Leo and Clodia make contact with Delir and donate money to his slave refuge.
Sulien begins an affair with Catavignus’ daughter, Tancorix. Her mother catches them in bed together. Sulien is convicted of raping a citizen’s daughter and sentenced to crucifixion.
Leo and Clodia secretly visit Delir in the Pyrenees. Leo and Clodia are killed in a car crash in the Gallic Alps.
On the day of the state funeral, Una escapes her owners and sets off to rescue her brother from a prison ferry on the Thames. The pair flee into Gaul. Using her ability to perceive the thoughts of others, Una supports them by working as a fortune-teller. Varius and Gemella tell Marcus their suspicions concerning his parents’ deaths – and their belief that his life, too, is in danger from an anti-abolitionist conspiracy.
Gemella dies by poisoning in an assassination attempt on Marcus. Varius sends Marcus into hiding, instructing him to make his way to Delir’s refuge in the Pyrenees.
Varius attempts to reach Emperor Faustus to tell him of the conspiracy and the reasons for Marcus’ disappearance. However before he can do so the conspirators realise the threat he poses; he is intercepted by Cleomenes, attempting suicide during the arrest.
Agents of the conspiracy attempt to force him to reveal Marcus’ location. Gabinius, a construction magnate, eventually succeeds after threatening to kill Gemella’s younger sister.
Una and Sulien meet Marcus in Tolosa, and decide to turn him in and claim the reward, and freedom. Realising their intentions, he persuades them to accompany him to the Pyrenees instead. Once there, Sulien is able to reduce Dama’s disabilities and pain. After attempts to penetrate Holzarta and kill Marcus fail, Gabinius and the other conspirators decide to draw him out of Holzarta by charging Varius with Marcus’ and Gemella’s murders. Marcus successfully avoids the agents sent to kill him and reaches Rome. He reveals himself and the existence of the conspiracy in public, but, before the Emperor can speak with him privately, the conspirators drug him in order to convince Faustus that his nephew has succumbed to the family curse of madness. Una and Sulien follow Marcus to Rome. Dama and Cleomenes assist them in rescuing Marcus from the Galenian Sanctuary, but Dama disappears afterwards.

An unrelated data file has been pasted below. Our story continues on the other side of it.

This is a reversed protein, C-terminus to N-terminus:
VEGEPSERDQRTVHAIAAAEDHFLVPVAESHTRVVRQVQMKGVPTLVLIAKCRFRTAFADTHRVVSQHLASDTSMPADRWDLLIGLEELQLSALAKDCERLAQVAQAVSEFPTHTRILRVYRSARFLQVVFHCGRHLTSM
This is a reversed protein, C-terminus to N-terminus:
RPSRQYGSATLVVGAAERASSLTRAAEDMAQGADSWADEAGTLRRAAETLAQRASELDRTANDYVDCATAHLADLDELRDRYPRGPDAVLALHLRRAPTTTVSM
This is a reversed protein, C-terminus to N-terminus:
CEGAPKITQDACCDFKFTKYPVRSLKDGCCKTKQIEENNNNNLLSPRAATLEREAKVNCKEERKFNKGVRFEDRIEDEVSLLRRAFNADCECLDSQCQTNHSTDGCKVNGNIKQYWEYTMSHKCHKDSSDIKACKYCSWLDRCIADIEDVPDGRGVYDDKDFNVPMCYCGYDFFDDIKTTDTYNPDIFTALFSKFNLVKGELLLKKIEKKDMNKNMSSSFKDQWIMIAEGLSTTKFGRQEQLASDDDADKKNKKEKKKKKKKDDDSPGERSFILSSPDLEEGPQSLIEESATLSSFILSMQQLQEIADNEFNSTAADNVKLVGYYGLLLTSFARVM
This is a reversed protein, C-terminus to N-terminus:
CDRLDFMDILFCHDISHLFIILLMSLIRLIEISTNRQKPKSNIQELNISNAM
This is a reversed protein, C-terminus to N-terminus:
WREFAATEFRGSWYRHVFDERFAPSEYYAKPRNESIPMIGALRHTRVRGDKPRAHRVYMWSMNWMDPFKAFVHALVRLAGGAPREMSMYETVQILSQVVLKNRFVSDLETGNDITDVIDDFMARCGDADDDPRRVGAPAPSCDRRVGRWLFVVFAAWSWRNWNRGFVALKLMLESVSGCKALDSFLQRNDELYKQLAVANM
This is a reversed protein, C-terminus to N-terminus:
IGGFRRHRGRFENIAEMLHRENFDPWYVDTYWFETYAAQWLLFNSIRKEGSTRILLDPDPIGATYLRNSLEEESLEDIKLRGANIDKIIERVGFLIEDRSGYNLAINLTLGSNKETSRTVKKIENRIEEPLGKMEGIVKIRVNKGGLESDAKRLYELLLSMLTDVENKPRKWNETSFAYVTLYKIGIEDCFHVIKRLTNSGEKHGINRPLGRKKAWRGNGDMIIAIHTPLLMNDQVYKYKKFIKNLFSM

Una, Sulien and Cleomenes take Marcus to the Palace where Una identifies Tulliola as a member of the conspiracy.
Marcus is named as Faustus’ heir.
Gabinius is shot dead attempting to escape arrest. The inhabitants of Holzarta have been forced to flee after conspiracy agents raid the camp.
Sulien and Una are granted freedom by Emperor Faustus. Their new citizens’ names are adapted from the Imperial nomen: Noviana and Novianus.
Tancorix has been married to a much older man and is pregnant by him; however she comes to Rome in order to exonerate Sulien and then stays there.
Drusus meets Tulliola in custody – the pair were lovers in secret for years. He kills her to prevent her revealing his involvement in the conspiracy.
Varius establishes the slave clinic planned by Leo and Clodia in Transtiberina, and Sulien begins working there.
Tancorix gives birth to a daughter, Xanthe.
Marcus begins studies at the Academy in Athens.
Delir, Lal and Ziye settle in Jiangning, Sina.
Tensions increase between Rome and Nionia.
Nionian Ambassadors are expelled from Rome.
A series of unexplained fires cause damage across the Roman Empire. A skirmish between Nionian and Roman troops over the Great Wall of Terranova escalates into a massacre and the two Empires are pushed to the brink of war. Emperor Faustus suffers an incapacitating stroke.